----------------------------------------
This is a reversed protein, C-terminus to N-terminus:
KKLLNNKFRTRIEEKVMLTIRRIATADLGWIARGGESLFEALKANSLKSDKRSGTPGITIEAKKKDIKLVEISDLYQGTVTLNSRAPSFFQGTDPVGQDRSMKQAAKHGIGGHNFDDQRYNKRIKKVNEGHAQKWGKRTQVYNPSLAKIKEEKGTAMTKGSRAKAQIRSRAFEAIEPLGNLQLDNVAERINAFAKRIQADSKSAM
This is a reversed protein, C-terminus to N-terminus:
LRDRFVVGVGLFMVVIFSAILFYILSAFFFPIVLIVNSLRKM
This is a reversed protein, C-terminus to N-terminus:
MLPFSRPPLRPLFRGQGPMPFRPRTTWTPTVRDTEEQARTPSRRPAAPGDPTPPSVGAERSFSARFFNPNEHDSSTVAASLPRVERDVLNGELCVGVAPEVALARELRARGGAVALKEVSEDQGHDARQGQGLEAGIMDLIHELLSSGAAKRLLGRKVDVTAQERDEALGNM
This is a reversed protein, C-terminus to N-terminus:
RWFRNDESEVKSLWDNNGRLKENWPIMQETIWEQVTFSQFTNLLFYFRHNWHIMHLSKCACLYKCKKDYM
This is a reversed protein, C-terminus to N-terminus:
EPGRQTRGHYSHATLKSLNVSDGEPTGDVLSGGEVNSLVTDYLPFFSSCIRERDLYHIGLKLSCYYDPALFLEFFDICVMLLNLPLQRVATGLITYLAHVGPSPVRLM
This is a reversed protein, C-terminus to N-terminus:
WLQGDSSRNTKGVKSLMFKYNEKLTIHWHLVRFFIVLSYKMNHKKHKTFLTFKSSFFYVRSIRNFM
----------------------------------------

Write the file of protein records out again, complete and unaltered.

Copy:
This is a reversed protein, C-terminus to N-terminus:
KKLLNNKFRTRIEEKVMLTIRRIATADLGWIARGGESLFEALKANSLKSDKRSGTPGITIEAKKKDIKLVEISDLYQGTVTLNSRAPSFFQGTDPVGQDRSMKQAAKHGIGGHNFDDQRYNKRIKKVNEGHAQKWGKRTQVYNPSLAKIKEEKGTAMTKGSRAKAQIRSRAFEAIEPLGNLQLDNVAERINAFAKRIQADSKSAM
This is a reversed protein, C-terminus to N-terminus:
LRDRFVVGVGLFMVVIFSAILFYILSAFFFPIVLIVNSLRKM
This is a reversed protein, C-terminus to N-terminus:
MLPFSRPPLRPLFRGQGPMPFRPRTTWTPTVRDTEEQARTPSRRPAAPGDPTPPSVGAERSFSARFFNPNEHDSSTVAASLPRVERDVLNGELCVGVAPEVALARELRARGGAVALKEVSEDQGHDARQGQGLEAGIMDLIHELLSSGAAKRLLGRKVDVTAQERDEALGNM
This is a reversed protein, C-terminus to N-terminus:
RWFRNDESEVKSLWDNNGRLKENWPIMQETIWEQVTFSQFTNLLFYFRHNWHIMHLSKCACLYKCKKDYM
This is a reversed protein, C-terminus to N-terminus:
EPGRQTRGHYSHATLKSLNVSDGEPTGDVLSGGEVNSLVTDYLPFFSSCIRERDLYHIGLKLSCYYDPALFLEFFDICVMLLNLPLQRVATGLITYLAHVGPSPVRLM
This is a reversed protein, C-terminus to N-terminus:
WLQGDSSRNTKGVKSLMFKYNEKLTIHWHLVRFFIVLSYKMNHKKHKTFLTFKSSFFYVRSIRNFM